A little-known (except by the culture lovers) resource right on 42nd Street, that has never been in WRBA, is Sandbox Theater (3109 E. 42nd St.). The theater is an ensemble-based, multi-disciplinary and experimental theater that produces highly original performance art and plays, all developed collaboratively by company members and sometimes temporary partners. Their space is small, so often their more ambitious projects are staged elsewhere, while their small studio/theater hosts other events, such as artisan pop-ups. Previous productions have taken place at Pioneer Park in Roseville, ARIA, the Crane Theatre, and the Germanic-American Institute. Case in point, their most recent production, “Bone Mother,” which was based on Russian folk tales of Baba Yaga, a supernatural crone figure. This was workshopped, created, rehearsed and staged at the Museum of Russian Art (5500 Stevens Ave. S., Minneapolis)—a space with soaring ceilings and atmospheric decor. The soaring ceilings were important because a big part of this work involved acrobatic movements on aerial silks, a specialty of Sandbox’s Evelyn Digirolamo, who served as project lead and co-director on “Bone Mother.” An experienced teacher, Evelyn has over eight years of aerial training, and is the driving force behind Sandbox’s aerial wing, The Swingset. “Bone Mother” ran Sept. 19 – 27. After it closed, Sandbox held a garage sale in their own space on Oct. 5. There are no Sandbox productions in process now, but a couple of pop-ups will take place in the coming months. The only one we can confirm is NSOD Clothing Company pop-up Nov. 15 – 17. Follow Sandbox Theater on Facebook to get up-to-date information. Check out NSOD Clothing on Facebook too.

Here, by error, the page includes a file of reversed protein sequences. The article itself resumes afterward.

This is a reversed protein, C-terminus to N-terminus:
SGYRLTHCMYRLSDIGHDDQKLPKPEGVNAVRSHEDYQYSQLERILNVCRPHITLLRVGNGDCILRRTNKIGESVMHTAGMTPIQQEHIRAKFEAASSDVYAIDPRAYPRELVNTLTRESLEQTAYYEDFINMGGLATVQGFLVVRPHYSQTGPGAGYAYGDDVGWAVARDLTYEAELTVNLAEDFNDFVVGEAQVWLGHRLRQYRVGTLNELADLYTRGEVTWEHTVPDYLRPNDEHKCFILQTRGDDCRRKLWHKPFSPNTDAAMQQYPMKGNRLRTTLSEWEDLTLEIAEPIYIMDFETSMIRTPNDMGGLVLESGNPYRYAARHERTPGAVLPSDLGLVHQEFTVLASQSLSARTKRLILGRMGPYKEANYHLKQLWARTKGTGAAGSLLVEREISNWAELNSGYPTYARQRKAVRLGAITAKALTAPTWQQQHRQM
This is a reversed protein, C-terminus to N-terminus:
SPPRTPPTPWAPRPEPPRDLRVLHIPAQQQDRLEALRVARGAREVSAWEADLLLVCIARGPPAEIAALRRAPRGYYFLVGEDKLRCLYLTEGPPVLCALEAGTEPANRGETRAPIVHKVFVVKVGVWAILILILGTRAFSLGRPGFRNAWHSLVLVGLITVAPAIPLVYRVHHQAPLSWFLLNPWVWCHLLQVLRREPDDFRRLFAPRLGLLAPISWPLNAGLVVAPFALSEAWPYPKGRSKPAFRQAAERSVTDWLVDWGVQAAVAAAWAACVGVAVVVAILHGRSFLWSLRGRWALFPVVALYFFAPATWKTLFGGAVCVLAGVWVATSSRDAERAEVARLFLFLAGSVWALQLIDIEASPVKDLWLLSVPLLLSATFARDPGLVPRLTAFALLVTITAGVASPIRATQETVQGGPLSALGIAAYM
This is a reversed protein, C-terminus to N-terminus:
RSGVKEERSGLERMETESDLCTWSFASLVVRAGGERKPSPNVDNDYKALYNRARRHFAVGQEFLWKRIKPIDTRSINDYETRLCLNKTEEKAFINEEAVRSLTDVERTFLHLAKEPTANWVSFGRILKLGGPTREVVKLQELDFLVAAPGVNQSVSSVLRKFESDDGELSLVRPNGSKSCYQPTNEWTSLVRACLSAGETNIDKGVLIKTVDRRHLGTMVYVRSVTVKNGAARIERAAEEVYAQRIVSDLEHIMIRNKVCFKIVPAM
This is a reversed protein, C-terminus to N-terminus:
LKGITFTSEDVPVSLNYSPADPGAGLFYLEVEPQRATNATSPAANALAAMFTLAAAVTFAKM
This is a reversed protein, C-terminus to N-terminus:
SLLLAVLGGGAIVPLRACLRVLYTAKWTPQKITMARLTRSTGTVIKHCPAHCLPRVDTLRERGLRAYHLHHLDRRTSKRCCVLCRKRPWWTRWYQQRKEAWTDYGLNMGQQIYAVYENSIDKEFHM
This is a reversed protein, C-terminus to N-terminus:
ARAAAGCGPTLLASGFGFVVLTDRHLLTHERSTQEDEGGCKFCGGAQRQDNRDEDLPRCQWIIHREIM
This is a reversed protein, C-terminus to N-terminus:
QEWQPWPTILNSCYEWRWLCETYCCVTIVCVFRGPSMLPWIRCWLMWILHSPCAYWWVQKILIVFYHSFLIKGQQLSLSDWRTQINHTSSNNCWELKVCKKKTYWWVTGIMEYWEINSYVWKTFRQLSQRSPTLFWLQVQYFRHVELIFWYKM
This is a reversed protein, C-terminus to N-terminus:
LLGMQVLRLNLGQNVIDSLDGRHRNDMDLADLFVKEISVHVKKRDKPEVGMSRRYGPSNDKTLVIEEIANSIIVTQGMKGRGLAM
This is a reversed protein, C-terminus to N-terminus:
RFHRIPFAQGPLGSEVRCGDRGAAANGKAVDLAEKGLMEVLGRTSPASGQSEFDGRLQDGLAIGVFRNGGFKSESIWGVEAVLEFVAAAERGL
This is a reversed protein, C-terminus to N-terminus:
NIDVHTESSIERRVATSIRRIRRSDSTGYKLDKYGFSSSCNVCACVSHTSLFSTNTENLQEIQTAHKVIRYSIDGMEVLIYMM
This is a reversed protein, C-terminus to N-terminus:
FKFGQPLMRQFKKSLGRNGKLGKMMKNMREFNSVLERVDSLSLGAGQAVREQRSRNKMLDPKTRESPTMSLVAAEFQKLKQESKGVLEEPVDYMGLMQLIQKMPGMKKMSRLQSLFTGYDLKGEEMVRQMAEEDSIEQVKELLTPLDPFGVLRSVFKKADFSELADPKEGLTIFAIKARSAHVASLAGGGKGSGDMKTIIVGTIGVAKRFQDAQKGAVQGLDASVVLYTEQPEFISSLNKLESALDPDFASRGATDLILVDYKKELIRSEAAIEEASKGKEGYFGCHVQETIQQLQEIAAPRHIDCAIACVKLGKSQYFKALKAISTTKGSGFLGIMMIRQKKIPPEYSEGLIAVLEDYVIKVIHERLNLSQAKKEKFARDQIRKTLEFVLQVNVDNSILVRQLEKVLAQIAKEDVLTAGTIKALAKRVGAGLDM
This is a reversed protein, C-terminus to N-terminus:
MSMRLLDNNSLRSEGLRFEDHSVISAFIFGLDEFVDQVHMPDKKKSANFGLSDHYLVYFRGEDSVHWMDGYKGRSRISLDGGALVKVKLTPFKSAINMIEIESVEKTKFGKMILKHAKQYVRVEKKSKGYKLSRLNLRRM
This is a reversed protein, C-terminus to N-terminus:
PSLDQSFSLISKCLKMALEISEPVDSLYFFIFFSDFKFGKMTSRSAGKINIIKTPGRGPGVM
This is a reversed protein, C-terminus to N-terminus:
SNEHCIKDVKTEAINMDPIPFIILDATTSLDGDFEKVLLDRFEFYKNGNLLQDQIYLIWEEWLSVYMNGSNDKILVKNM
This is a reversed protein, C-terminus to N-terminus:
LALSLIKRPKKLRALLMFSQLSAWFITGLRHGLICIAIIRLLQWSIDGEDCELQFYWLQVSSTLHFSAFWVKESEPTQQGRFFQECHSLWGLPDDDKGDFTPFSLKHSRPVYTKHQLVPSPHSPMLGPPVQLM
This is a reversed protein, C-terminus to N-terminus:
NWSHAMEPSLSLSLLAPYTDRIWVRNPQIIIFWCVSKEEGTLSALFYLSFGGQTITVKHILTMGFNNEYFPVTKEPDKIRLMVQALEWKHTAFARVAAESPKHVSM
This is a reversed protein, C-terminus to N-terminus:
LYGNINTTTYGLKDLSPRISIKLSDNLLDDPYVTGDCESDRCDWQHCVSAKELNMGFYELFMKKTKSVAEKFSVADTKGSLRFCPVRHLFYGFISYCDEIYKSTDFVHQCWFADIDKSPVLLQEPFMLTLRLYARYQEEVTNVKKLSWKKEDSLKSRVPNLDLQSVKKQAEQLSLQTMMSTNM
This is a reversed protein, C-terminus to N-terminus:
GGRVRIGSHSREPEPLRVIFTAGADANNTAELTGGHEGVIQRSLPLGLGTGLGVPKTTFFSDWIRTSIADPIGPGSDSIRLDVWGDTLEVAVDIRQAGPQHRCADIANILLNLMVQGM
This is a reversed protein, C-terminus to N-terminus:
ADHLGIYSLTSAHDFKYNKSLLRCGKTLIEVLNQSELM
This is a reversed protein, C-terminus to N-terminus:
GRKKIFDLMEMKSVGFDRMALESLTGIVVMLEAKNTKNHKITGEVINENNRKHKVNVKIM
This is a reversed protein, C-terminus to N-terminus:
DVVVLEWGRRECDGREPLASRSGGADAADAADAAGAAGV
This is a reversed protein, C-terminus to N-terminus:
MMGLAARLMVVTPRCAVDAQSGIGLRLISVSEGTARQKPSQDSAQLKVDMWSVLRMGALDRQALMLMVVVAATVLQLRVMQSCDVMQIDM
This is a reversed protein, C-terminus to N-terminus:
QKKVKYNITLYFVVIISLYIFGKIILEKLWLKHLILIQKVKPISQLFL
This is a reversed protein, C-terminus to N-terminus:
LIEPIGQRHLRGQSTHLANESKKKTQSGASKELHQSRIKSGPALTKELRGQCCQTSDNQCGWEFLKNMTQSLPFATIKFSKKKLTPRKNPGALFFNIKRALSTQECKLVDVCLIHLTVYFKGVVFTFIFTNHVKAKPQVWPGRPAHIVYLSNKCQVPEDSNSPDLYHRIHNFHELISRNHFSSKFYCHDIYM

Another great neighborhood resource that might get overlooked (and not picked up by WRBA) because of its nonprofit status is Nokomis Healthy Seniors, and its host-partner Bethel Lutheran Church, at 4120 17th Ave. S., Minneapolis. Although based at the church, not all of NHS’ group activities take place there. (That always gives me a start when I see it, because I automatically think National Health Service.) One that was held there recently (Oct. 7) was the Healthy Aging Fair, co-sponsored by the City of Minneapolis and AARP MN. This featured a live jazz band and dancing, free healthy food, and breakout sessions on topics such as brain health, downsizing and Medicare planning. NHS has an excellent website, despite not having any millennial members (gentle sarcasm there) at https://www.nokomishealthyseniors.org. Their mission states: “NHS helps older men and women in the greater Nokomis area of Minneapolis continue to live safely and independently in the homes they love. Since 1994, NHS has been a vital resource for older adults, serving them with affordable health and wellness programs including: social events, transportation, support groups, exercise classes, health and education services, and resources and referrals.” Some of the exercise classes are so affordable, they’re free. Recurring events at other locations include the Low Vision Support Group every second Tuesday at 1 p.m. at Nokomis Square 55+ Co-op, the free exercise class at Faith Church (3430 E. 51st St., Minneapolis) every Monday at 10 a.m., and the Diabetes Support Group, 1 p.m. on the first Monday of every month at the Nokomis Library. Recurring events at Bethel Lutheran include a Knitting Group at 1:30 p.m. every Tuesday and an Art Group at 10 a.m. every Wednesday. Every Thursday except Thanksgiving, you will find at Bethel “The Nurse Is In” at 9:30 a.m. and a chair exercise class at 11 a.m. This is only a small sampling of the many offerings for seniors at NHS. Check them out!